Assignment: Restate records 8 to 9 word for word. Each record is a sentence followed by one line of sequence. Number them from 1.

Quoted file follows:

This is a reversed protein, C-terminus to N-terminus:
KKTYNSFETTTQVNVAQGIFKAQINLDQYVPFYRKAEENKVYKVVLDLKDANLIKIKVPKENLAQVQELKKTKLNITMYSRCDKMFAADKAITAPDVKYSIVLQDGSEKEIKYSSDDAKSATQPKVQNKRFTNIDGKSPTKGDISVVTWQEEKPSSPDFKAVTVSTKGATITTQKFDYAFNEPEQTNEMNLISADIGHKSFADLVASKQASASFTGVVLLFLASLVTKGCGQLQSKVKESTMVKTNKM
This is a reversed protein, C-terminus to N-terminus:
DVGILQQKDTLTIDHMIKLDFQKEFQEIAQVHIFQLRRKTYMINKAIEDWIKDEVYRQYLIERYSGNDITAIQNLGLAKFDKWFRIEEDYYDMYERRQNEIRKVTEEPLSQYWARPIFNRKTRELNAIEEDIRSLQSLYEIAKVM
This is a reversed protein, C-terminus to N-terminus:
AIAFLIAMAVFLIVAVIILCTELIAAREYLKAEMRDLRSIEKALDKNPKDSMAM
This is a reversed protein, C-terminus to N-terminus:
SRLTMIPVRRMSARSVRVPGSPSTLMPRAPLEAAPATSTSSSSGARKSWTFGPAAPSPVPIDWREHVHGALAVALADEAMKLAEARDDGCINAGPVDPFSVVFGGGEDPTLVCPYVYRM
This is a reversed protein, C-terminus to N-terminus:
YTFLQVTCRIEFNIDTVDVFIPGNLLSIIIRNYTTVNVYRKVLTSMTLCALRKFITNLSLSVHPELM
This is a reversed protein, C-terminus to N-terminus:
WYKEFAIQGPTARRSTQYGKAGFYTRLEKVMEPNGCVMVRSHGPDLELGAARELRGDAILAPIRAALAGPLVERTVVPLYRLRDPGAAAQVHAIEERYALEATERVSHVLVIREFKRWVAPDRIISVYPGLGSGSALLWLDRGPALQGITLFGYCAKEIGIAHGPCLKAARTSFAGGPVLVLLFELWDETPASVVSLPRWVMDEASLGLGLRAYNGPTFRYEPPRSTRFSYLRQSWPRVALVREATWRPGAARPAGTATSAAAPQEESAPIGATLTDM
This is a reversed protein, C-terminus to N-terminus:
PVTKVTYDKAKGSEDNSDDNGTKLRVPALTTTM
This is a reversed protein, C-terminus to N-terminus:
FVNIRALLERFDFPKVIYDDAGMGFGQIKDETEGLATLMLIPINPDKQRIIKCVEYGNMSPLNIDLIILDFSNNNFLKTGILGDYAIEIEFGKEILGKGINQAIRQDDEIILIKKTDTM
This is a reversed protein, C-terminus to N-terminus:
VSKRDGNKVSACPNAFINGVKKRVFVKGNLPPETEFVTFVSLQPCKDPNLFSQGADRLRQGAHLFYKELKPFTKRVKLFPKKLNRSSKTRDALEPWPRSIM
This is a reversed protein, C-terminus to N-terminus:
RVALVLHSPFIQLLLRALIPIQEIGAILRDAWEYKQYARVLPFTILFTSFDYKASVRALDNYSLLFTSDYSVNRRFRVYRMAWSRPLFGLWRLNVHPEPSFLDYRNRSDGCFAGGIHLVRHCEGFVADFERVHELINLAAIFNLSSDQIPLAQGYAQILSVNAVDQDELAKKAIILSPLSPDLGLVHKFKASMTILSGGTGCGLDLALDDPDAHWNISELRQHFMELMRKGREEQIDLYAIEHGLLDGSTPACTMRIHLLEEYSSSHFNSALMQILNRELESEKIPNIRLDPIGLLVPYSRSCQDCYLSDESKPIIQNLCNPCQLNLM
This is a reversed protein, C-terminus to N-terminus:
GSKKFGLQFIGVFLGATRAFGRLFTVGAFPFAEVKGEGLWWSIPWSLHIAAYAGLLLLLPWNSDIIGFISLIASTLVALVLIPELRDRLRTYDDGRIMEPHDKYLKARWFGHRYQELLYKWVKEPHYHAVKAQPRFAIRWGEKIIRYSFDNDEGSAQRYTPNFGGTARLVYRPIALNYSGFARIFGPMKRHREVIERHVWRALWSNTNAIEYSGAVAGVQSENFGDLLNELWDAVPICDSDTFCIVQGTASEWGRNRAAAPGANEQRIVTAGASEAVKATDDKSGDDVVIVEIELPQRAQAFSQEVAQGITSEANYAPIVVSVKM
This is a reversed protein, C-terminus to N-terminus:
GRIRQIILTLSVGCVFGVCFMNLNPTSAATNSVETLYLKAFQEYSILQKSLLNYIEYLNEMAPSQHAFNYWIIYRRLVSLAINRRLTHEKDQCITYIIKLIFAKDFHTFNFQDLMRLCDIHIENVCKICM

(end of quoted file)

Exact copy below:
This is a reversed protein, C-terminus to N-terminus:
FVNIRALLERFDFPKVIYDDAGMGFGQIKDETEGLATLMLIPINPDKQRIIKCVEYGNMSPLNIDLIILDFSNNNFLKTGILGDYAIEIEFGKEILGKGINQAIRQDDEIILIKKTDTM
This is a reversed protein, C-terminus to N-terminus:
VSKRDGNKVSACPNAFINGVKKRVFVKGNLPPETEFVTFVSLQPCKDPNLFSQGADRLRQGAHLFYKELKPFTKRVKLFPKKLNRSSKTRDALEPWPRSIM